Moses Pendleton throws a lot of pitches in "Baseball," but they all miss the strike zone. Performed Saturday at the Rouse Theatre as part of the Columbia Festival of the Arts, "Baseball" derives little inspiration from the national pastime. Pendleton's company, Momix, first takes a comedic approach to the game, then an overly reverent one.
Both miss the heart of baseball.
Humor is always difficult to dance. "Baseball" is funniest in its depiction of cavemen discovering the game. Otherwise, dancers dressed in campy black-and-white-striped Lycra play with bats and balls. The men represent the players, and the women are just cute, sexy decorations. Their roles climax in a gratuitous duet where women straddle the men who pass bats between their legs. What does that have to do with baseball?
Momix is a derivative of the popular Pilobolus, of which Pendleton was a founding member. In "Baseball," he abandons gymnastic partnering, focusing instead on props. Dancers propel themselves through split leaps using bats as if they were canes. A few ingenious devices provide brief amusement, particularly a dancer dressed as a large foam baseball and a scene where a dancer inflates a white sphere on his head by blowing through his nose.
"Baseball's" second half tries to strike a reverent tone, especially after a radio announcement of Mickey Mantle's death. A dancer hangs in the air, his bat and ball slowly floating away. The moment is so melodramatic that it makes fun of America's fascination with athletes. Anyone interested in baseball would be better off at Camden Yards.
-- Clare Croft
Silk Road Dance Company
Ancient Egypt came alive Saturday night at Dance Place with the Silk Road Dance Company performing Laurel Victoria Gray's evening-length "Egypta: Myth, Magic & Mystery." With the passion of an educator and avid storyteller, Gray, along with her 23-member troupe, proceeded to unfold the myths and history of the ancient world.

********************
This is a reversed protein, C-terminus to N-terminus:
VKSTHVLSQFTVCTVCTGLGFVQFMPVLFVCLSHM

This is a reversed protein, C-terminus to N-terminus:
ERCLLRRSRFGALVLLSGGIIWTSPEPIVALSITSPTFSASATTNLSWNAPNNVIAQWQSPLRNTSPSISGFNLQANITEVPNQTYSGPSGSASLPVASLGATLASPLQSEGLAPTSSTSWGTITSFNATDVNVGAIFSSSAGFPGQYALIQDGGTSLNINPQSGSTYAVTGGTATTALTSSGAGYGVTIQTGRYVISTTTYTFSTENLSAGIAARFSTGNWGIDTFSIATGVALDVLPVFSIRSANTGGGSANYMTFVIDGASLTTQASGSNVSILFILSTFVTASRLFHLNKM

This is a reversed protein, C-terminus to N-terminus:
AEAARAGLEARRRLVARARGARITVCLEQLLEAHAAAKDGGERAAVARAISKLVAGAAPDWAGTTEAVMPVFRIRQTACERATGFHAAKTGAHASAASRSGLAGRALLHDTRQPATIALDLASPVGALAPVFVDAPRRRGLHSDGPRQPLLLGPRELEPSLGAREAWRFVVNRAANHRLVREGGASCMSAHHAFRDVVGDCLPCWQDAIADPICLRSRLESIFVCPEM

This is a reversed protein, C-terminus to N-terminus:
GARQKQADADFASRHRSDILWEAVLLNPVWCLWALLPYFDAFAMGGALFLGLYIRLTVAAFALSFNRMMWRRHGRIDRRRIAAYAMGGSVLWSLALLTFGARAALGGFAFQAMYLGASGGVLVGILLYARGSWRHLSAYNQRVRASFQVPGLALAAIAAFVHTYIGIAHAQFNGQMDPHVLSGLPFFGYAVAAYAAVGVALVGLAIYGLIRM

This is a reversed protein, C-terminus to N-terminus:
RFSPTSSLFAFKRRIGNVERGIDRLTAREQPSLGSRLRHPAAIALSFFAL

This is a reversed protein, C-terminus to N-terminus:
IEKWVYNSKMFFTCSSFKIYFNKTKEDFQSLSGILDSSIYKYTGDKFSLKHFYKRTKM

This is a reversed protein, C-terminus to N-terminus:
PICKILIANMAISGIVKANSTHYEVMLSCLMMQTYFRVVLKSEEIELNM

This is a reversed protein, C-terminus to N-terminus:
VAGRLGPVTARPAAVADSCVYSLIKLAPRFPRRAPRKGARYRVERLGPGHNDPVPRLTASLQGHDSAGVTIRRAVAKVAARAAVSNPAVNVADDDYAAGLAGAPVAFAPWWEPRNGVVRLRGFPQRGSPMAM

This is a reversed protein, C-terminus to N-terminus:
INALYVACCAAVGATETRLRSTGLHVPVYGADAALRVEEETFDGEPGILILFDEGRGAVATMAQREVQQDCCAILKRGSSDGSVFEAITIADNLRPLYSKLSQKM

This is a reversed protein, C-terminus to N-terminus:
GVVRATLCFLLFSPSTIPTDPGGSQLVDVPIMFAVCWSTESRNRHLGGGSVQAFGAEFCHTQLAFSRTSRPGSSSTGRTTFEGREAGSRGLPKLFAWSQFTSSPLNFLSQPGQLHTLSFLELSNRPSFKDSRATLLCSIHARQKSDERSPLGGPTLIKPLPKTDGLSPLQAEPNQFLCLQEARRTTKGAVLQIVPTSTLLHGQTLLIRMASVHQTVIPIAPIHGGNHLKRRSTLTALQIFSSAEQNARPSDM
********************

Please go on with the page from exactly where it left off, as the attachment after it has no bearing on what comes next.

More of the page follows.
The work is a "reconstruction of what they might have danced like," said Gray, who drew her ideas from ancient Egyptian art as well as current Middle Eastern dance styles.
Originally a tribute to the early 20th-century modern dancer Ruth St. Denis, it evoked the dramatic gestures of silent films. A colorful whirl of motion connected a series of recognizable Egyptian tableaux (at times perhaps too recognizable, verging on cliche). A deep voice coming from a smoky netherworld narrated the historical dance-drama replete with striking and sumptuous images: A quartet of glistening aqua nymphs emerged from the Nile, depicted by billowing silk. Thoth, the alligator god and creator of life, made his way across the floor swishing a magnificent gold-and-blue brocade tail. The costumes, designed by Gray and Elizabeth Anna Groth, were scene stealers.
Mythic dances were interspersed with ones depicting the everyday lives of people in the kingdom. Women shown harvesting in a ritual dance had a distinctly African flavor, and linen weavers, working at the loom with playful gestures, framed the myths nicely.
The evening was a visual treat of whirling, glittery costumes, fluid movement narratives, rich, exotic music and a dance troupe that was clearly having fun.
-- Barbara Allen